Democracy, More Like DemoCRAZY
An issue with the concept and philosophy of democracy is that idea in which is theorized to uphold can sometimes contradict themselves. Democracy in itself cannot be definitely defined, but instead is left up to interpretation by many philosophers and theorists, all of whom have wildly varying convictions of how an actual democracy should function. The ideals in which one person might claim to the be fundamental basics of their version of a democracy could also the Achilles heel in their defense against it. There is no constant in democracy, but some arguments do provide a reasonable justification to what they claim to be a democracy. Some interpretations are better than others, some can defend themselves …show more content…
The government’s role in Rousseau's democracy is simply to administer and apply laws, not make them. In order to ensure and maintain the general will of the people, especially since the people must unanimously vote on any law in a public assembly, Rousseau encourages the idea of an “official censor” that would protect and encourage the people to “act in accordance with popular morality” (83). Rousseau also advocates for a “civil religion” that works under three main properties: everyone subscribe to a religion (this is to “make him love his duty”), all religions must be tolerated, and everyone should subscribe to the “civil religion”. The last of that list is to have sermons that teach how to be a proper citizen a loyal to the state. All of what sees in a democracy branch from his idea of united mind and moral, a general will. As stated earlier, no fundamental idea of democracy is without fault, and Rousseau’s is certainly not an exception. First and foremost, the idea of a general will and a unanimous collective overlooks and crushes the concept of individual freedoms and liberties. In fact, it is entirely possible for the general consensus to agree upon a policy to be implemented into the general will, only to have that policy force some kind of freedom onto those who do not want it. And in addition to that, those who are opposed to forced freedoms, or any kind of matter that does not conform to the general will, and then silence. Any kind of thought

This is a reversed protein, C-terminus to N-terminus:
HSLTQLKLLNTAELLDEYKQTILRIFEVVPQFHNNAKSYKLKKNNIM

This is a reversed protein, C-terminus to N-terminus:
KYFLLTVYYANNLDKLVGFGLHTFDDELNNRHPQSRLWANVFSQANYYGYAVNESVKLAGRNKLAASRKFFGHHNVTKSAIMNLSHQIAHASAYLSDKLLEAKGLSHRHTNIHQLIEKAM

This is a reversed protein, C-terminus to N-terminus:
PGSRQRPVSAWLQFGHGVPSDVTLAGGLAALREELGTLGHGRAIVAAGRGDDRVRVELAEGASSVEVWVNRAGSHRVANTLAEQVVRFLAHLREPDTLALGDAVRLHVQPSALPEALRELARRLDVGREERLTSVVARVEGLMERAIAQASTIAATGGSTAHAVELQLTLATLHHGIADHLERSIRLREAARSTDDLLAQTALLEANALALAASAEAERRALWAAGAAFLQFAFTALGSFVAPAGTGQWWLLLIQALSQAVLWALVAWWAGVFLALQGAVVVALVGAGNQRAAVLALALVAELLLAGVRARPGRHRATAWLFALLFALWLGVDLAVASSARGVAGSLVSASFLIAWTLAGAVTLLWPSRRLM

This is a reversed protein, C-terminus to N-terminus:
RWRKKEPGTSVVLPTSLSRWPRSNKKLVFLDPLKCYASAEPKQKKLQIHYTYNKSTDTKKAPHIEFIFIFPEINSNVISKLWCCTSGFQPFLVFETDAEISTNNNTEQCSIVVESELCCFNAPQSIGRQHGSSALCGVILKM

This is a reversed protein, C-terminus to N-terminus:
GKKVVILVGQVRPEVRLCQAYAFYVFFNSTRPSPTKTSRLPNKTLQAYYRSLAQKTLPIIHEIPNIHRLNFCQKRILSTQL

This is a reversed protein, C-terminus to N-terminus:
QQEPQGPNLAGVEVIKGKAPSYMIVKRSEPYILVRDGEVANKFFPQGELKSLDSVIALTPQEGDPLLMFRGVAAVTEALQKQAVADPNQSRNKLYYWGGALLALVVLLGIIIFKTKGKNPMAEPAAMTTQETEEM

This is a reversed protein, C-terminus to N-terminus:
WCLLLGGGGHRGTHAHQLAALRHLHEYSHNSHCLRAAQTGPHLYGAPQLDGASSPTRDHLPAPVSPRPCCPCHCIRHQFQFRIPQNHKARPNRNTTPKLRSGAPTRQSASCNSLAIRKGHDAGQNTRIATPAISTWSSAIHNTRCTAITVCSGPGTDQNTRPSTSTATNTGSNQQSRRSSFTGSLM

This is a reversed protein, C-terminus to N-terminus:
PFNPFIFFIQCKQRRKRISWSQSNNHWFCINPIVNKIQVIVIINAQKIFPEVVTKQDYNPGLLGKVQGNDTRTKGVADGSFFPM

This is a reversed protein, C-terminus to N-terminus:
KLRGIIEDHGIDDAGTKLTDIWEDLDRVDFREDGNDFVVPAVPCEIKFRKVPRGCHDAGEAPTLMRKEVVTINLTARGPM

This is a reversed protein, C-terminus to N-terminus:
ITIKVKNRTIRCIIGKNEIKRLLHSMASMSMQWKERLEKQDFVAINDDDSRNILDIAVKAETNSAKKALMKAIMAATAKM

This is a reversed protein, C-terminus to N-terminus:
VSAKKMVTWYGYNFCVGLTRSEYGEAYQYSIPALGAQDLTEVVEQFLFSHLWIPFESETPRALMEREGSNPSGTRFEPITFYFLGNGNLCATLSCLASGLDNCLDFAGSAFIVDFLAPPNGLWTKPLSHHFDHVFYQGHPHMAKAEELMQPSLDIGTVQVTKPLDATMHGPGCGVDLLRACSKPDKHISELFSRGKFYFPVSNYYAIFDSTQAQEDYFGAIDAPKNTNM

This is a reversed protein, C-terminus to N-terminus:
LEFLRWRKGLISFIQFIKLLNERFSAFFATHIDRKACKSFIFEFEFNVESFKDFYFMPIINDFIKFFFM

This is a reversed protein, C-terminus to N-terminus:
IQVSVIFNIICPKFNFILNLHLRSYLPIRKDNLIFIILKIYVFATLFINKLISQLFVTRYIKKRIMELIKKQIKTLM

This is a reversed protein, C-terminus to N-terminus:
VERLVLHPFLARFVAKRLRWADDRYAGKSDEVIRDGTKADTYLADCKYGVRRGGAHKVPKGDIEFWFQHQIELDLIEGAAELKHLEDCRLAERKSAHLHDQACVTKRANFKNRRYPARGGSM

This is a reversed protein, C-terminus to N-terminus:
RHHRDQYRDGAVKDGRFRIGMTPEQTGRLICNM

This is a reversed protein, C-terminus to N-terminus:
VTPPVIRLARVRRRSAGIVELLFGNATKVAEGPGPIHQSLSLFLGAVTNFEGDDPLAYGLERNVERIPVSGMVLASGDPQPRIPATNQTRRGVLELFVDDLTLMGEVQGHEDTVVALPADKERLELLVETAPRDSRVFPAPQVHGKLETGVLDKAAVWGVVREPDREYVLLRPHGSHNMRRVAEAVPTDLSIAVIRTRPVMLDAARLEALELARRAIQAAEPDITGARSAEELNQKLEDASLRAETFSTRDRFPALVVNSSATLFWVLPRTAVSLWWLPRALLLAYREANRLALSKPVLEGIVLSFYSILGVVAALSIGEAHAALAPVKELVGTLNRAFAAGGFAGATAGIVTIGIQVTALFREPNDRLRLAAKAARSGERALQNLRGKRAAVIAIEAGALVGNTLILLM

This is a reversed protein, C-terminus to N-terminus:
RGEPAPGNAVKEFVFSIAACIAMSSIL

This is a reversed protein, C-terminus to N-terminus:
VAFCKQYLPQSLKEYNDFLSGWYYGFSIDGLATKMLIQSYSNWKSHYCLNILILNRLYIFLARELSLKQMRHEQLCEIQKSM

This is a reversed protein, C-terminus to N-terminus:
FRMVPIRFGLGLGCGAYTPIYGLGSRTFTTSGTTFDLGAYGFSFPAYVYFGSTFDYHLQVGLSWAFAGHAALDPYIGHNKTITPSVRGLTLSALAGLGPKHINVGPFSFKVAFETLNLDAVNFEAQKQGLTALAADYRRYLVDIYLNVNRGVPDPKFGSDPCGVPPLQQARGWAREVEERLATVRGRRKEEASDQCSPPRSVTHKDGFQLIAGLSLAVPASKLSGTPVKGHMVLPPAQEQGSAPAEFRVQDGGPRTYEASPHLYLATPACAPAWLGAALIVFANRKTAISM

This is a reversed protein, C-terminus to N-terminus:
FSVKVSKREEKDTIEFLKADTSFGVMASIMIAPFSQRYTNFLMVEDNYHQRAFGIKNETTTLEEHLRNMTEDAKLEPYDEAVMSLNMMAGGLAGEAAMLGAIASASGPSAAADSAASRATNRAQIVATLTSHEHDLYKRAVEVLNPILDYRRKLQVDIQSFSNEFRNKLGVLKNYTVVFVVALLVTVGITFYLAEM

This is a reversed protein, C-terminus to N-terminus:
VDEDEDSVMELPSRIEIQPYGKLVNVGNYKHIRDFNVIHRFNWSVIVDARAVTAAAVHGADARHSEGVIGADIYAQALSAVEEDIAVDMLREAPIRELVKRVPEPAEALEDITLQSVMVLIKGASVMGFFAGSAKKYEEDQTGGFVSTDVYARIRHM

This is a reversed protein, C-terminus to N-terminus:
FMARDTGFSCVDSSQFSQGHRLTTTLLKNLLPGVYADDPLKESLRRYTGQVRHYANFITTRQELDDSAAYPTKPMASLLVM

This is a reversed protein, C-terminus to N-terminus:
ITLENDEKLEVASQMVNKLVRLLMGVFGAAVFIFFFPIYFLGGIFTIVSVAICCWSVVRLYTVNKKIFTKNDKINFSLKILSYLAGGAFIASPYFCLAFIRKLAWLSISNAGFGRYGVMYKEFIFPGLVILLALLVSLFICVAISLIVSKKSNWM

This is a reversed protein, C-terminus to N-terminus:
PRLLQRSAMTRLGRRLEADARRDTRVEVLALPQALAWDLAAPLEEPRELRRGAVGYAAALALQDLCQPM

When Jean Jacques Rousseau wrote his Social Contract, the idea of liberty and freedom were not new theories. Many political thinkers such as John Locke and Thomas Hobbes had already evolved with their own clarification of liberty and freedom of mankind, and in fact John Locke had already publicized his views and ideas on the social contract as well. In Rousseau’s case, what he did was to transform the ideas incorporated by such substantial words, and present us to another method to the social contract dilemma. What would bring man to leave the state of nature, and enter into a structured civil society? Liberals believes that this was the assurance of protection - liberty to them implied being free from destruction and harm towards one’s property. Rousseau’s concept of freedom was entirely different from that of traditional liberals. According to Rousseau, liberty is meant to voice out your opinion, and participation as human being. “To renounce liberty is to renounce being a man” (Wootton, 454).